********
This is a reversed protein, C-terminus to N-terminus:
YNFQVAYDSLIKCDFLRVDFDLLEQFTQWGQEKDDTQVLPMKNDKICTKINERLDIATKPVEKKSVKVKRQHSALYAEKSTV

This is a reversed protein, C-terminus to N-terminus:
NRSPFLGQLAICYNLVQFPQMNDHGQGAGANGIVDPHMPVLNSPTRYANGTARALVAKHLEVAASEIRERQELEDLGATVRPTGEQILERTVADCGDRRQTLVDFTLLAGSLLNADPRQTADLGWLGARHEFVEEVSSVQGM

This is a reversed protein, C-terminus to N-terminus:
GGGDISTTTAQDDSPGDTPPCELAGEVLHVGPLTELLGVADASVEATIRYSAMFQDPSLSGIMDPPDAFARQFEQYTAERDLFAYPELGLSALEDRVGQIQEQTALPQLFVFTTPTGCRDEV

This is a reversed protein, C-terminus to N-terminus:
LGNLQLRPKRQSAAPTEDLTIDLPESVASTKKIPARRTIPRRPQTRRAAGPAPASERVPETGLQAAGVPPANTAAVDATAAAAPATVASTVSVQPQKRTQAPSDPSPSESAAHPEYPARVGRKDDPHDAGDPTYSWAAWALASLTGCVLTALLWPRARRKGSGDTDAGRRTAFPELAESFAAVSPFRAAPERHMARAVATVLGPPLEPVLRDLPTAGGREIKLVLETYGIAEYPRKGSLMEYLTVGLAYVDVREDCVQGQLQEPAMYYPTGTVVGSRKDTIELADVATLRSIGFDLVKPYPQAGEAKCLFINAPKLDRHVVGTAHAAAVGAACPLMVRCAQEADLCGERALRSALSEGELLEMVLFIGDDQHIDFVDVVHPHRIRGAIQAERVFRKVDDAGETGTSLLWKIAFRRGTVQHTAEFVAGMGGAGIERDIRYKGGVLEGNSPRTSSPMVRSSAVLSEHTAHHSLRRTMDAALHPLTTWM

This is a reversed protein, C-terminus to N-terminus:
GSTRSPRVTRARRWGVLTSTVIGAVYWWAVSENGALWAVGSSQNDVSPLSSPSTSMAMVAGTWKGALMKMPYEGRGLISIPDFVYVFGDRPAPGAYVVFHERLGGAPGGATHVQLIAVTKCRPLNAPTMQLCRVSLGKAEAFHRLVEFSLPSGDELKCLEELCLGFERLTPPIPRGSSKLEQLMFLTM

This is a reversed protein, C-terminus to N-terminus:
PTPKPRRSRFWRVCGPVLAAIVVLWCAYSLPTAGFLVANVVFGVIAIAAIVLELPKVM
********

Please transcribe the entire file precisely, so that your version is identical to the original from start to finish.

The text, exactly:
This is a reversed protein, C-terminus to N-terminus:
YNFQVAYDSLIKCDFLRVDFDLLEQFTQWGQEKDDTQVLPMKNDKICTKINERLDIATKPVEKKSVKVKRQHSALYAEKSTV

This is a reversed protein, C-terminus to N-terminus:
NRSPFLGQLAICYNLVQFPQMNDHGQGAGANGIVDPHMPVLNSPTRYANGTARALVAKHLEVAASEIRERQELEDLGATVRPTGEQILERTVADCGDRRQTLVDFTLLAGSLLNADPRQTADLGWLGARHEFVEEVSSVQGM

This is a reversed protein, C-terminus to N-terminus:
GGGDISTTTAQDDSPGDTPPCELAGEVLHVGPLTELLGVADASVEATIRYSAMFQDPSLSGIMDPPDAFARQFEQYTAERDLFAYPELGLSALEDRVGQIQEQTALPQLFVFTTPTGCRDEV

This is a reversed protein, C-terminus to N-terminus:
LGNLQLRPKRQSAAPTEDLTIDLPESVASTKKIPARRTIPRRPQTRRAAGPAPASERVPETGLQAAGVPPANTAAVDATAAAAPATVASTVSVQPQKRTQAPSDPSPSESAAHPEYPARVGRKDDPHDAGDPTYSWAAWALASLTGCVLTALLWPRARRKGSGDTDAGRRTAFPELAESFAAVSPFRAAPERHMARAVATVLGPPLEPVLRDLPTAGGREIKLVLETYGIAEYPRKGSLMEYLTVGLAYVDVREDCVQGQLQEPAMYYPTGTVVGSRKDTIELADVATLRSIGFDLVKPYPQAGEAKCLFINAPKLDRHVVGTAHAAAVGAACPLMVRCAQEADLCGERALRSALSEGELLEMVLFIGDDQHIDFVDVVHPHRIRGAIQAERVFRKVDDAGETGTSLLWKIAFRRGTVQHTAEFVAGMGGAGIERDIRYKGGVLEGNSPRTSSPMVRSSAVLSEHTAHHSLRRTMDAALHPLTTWM

This is a reversed protein, C-terminus to N-terminus:
GSTRSPRVTRARRWGVLTSTVIGAVYWWAVSENGALWAVGSSQNDVSPLSSPSTSMAMVAGTWKGALMKMPYEGRGLISIPDFVYVFGDRPAPGAYVVFHERLGGAPGGATHVQLIAVTKCRPLNAPTMQLCRVSLGKAEAFHRLVEFSLPSGDELKCLEELCLGFERLTPPIPRGSSKLEQLMFLTM

This is a reversed protein, C-terminus to N-terminus:
PTPKPRRSRFWRVCGPVLAAIVVLWCAYSLPTAGFLVANVVFGVIAIAAIVLELPKVM